RAC calls on Tesco and others to cut fuel prices as costs fall
The RAC has called on Big Four supermarkets such as Tesco to further cut fuel prices as diesel and petrol prices fell by around 9 per cent in December.
Data published today by the motoring group show that petrol went down by 8.4p to 151.1p per litre in December, whilst diesel decreased by 9.4p to 173.9p per litre.
This brought down the price of filling up a 55-litre family car by £4.63 and £5.19, for petrol and diesel respectively.
Nevertheless, the RAC has called on supermarkets to slash fuel costs by a further 11p, as the wholesale price of petrol and diesel has remained unchanged after falling in mid-October.
The wholesale price of petrol was at 106p a litre throughout December, while diesel stationed at 123.4p.
RAC fuel spokesperson Simon Williams said the price of fuel at the Big Four supermarkets – Tesco, Sainsbury’s, Asda and Morrisons – are “nowhere near where they should be given the scale of the drop in wholesale prices.”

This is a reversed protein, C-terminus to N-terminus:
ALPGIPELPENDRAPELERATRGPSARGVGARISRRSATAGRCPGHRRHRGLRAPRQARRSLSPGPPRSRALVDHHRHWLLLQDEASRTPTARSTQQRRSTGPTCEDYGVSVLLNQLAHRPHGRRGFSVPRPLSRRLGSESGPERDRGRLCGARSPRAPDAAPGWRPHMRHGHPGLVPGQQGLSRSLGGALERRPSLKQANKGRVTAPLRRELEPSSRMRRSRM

“We hope the business secretary’s intervention just before Christmas puts more pressure on larger retailers to do the right thing,” he added.
Luke Bosdet, road fuel spokesperson at the AA, told City A.M. that “bloated pump prices” are not just a supermarkets’ problem.
“Focusing purely on supermarkets lets bigger oil company-supplied chains off the hook,” Bosdet added.
According to Bosdet, the best way to ensure motorists aren’t overcharged is to role out a fuel price checker tool throughout the UK, similar to the one used by the Consumer Council in Northern Ireland.
The interactive map allows motorists to check where prices are lower by showing the average cost of diesel and petrol in towns and cities across the country.
“The fuel price checker is now tried, tested and bringing huge benefits to drivers in Northern Ireland,” Bosdet added. “It has the power to transform road fuel pricing in 2023.”
“What’s more, the Competition and Markets Authority (CMA) has already recommended that the government get on with it,” he added.
The data comes amid an ongoing market study launched by the CMA after the government asked the watchdog to look at whether the cut in fuel duty announced in March was passed onto customers.
In an update published in early December, the CMA didn’t find any evidence that higher prices at the pump were caused by competition problems.
The watchdog is set to publish its decision on whether to turn the market study into an investigation on Saturday.